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UK Government's Extension of Free Childcare Targeted Towards Higher-Income Families, Says Report

UK Government's Extension of Free Childcare Targeted Towards Higher-Income Families, Says Report

The UK government's plan to extend free childcare for working parents, announced in the budget, is unfairly targeted towards higher-income families, according to a report by Coram and the Joseph Rowntree Foundation.
The report argues that the changes risk widening the gap between disadvantaged children and their peers, as children whose parents do not work will be left behind.

From 2025, working parents will be entitled to 30 hours of childcare for children aged nine months, but the report suggests that this will not benefit all children equally and is not enough to support disadvantaged children.

The report calls for 15 government-funded hours per week for all two-year-olds and 30 hours for all three- and four-year-olds, regardless of parental income, as well as investment in the quality of early education.

The changes will be phased in for households in England where the parent or parents each earn at least £152 a week, on average, but less than £100,000 a year.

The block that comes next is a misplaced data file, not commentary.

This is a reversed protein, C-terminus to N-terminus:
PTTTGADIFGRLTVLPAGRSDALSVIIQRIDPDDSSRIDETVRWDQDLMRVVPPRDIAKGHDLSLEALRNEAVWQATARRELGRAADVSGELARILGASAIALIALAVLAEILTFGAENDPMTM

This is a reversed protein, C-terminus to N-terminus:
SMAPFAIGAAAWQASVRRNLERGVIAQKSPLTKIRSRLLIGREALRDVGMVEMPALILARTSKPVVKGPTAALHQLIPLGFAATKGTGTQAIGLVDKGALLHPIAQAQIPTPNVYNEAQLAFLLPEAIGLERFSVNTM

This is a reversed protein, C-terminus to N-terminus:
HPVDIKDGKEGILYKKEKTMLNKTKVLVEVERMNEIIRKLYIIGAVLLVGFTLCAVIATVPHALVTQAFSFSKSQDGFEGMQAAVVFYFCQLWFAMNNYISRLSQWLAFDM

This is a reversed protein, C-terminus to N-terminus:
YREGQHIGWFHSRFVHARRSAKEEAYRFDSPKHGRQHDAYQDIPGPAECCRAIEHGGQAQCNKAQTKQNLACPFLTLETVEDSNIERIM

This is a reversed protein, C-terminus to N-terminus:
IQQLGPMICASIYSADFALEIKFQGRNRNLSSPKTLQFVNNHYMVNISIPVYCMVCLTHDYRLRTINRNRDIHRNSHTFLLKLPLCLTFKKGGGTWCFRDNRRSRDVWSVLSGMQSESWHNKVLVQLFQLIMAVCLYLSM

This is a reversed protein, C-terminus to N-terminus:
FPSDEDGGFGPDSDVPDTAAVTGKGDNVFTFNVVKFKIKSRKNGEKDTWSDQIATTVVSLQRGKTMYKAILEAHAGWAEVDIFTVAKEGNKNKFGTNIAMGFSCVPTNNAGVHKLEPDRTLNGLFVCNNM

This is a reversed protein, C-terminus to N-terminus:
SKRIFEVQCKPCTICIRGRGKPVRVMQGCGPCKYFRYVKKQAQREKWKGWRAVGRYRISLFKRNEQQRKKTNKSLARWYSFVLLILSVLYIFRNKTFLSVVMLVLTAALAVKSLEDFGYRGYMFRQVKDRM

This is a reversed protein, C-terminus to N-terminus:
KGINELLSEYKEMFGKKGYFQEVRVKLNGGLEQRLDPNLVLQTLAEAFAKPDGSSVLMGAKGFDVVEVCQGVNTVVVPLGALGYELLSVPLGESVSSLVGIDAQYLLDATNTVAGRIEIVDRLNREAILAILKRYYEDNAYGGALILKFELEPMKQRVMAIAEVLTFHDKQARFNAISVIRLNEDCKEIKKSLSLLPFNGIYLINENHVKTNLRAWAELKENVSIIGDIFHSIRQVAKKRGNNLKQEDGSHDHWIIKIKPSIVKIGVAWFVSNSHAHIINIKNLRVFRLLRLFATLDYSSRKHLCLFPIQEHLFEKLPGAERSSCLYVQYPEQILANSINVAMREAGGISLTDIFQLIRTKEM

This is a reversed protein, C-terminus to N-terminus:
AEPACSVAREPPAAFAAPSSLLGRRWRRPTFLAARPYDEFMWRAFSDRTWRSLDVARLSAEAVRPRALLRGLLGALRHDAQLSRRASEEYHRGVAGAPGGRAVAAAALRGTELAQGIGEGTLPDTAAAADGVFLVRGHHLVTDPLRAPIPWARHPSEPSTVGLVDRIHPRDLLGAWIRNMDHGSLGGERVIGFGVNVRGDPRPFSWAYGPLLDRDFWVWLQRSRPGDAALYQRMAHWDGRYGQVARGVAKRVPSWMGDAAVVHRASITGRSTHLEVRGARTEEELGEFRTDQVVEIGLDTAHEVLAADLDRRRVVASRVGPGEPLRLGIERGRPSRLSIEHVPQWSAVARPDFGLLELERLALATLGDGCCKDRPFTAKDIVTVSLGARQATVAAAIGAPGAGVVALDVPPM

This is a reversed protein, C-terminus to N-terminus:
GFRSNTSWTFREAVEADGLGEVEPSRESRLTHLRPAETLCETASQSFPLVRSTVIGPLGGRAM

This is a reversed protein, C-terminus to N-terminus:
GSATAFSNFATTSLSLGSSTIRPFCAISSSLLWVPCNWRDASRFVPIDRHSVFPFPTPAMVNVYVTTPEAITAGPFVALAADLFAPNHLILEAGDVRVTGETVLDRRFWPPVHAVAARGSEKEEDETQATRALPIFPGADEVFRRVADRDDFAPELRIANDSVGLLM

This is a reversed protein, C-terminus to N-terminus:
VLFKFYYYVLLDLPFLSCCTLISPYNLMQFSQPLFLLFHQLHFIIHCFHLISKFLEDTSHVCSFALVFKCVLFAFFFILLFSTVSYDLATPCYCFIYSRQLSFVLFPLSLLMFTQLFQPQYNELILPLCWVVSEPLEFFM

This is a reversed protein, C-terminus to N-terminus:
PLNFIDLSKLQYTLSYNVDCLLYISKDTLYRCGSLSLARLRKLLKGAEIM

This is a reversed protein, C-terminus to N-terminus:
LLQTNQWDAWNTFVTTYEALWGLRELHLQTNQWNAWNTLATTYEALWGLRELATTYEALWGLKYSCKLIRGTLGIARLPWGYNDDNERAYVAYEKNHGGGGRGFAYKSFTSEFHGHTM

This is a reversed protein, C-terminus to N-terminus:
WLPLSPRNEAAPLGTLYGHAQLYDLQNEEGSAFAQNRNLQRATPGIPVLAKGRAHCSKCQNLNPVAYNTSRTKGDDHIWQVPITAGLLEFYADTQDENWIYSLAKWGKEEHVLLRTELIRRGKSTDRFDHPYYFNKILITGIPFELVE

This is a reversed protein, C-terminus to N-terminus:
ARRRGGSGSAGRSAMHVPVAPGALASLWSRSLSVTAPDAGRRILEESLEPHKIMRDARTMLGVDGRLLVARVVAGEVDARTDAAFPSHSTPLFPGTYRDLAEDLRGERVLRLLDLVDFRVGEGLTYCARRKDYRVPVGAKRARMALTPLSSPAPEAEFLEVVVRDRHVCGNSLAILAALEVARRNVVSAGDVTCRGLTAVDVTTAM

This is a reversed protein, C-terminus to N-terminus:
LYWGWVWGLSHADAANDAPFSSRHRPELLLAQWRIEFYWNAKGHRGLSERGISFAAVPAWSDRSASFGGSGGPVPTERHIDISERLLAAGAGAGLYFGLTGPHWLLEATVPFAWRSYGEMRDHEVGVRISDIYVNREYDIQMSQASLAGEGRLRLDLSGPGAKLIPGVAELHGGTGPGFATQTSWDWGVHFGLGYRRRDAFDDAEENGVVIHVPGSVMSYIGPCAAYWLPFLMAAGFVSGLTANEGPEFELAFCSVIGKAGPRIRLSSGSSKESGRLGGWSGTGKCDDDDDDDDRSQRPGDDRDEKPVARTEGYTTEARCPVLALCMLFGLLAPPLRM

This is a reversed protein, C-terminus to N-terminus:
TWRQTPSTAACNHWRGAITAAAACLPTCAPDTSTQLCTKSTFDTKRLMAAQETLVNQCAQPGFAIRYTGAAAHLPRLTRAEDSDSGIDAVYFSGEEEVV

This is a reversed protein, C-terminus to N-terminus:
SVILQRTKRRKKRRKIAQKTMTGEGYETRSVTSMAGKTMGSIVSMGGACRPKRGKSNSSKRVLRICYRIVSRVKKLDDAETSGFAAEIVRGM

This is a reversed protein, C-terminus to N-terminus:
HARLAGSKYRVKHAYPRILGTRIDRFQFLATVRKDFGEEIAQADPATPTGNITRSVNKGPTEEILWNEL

The report suggests that the current childcare system is increasingly focused on helping parents work, rather than prioritizing early education to support children's development.

The attainment gap between disadvantaged and non-disadvantaged children has widened, and the government-funded hours in childcare were originally introduced to narrow this gap.

The UK government currently provides 15 hours of free childcare for low-income families with two-year-olds, a year before all children become eligible for free childcare.

However, the funding does not cover providers' costs for meals, extended hours, and registration fees, which can act as a barrier for low-income families.

Additionally, many nurseries, particularly in poorer areas, have a waiting list for government-funded places due to a lack of staff.

In the spring budget, the chancellor announced that families on universal credit will have childcare costs paid upfront and the monthly limit on childcare claims will rise from £646 to £951.
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